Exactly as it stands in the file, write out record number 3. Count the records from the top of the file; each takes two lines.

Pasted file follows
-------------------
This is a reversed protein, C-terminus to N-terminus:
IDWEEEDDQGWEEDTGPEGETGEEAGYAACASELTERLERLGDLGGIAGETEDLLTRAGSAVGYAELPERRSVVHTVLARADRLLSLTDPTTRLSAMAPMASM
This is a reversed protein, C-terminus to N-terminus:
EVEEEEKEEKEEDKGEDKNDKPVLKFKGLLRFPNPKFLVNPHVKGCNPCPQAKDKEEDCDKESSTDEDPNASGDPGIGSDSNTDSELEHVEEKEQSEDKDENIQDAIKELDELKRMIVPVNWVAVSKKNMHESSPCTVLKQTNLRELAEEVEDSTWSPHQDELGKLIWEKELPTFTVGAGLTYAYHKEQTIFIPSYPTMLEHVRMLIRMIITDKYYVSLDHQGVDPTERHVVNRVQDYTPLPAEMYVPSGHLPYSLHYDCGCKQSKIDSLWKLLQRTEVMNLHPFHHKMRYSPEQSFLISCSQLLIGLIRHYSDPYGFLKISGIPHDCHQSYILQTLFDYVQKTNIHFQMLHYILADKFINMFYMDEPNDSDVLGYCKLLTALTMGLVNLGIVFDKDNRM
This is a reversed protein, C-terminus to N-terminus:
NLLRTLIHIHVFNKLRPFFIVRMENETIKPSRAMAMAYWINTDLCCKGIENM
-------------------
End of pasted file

This is a reversed protein, C-terminus to N-terminus:
NLLRTLIHIHVFNKLRPFFIVRMENETIKPSRAMAMAYWINTDLCCKGIENM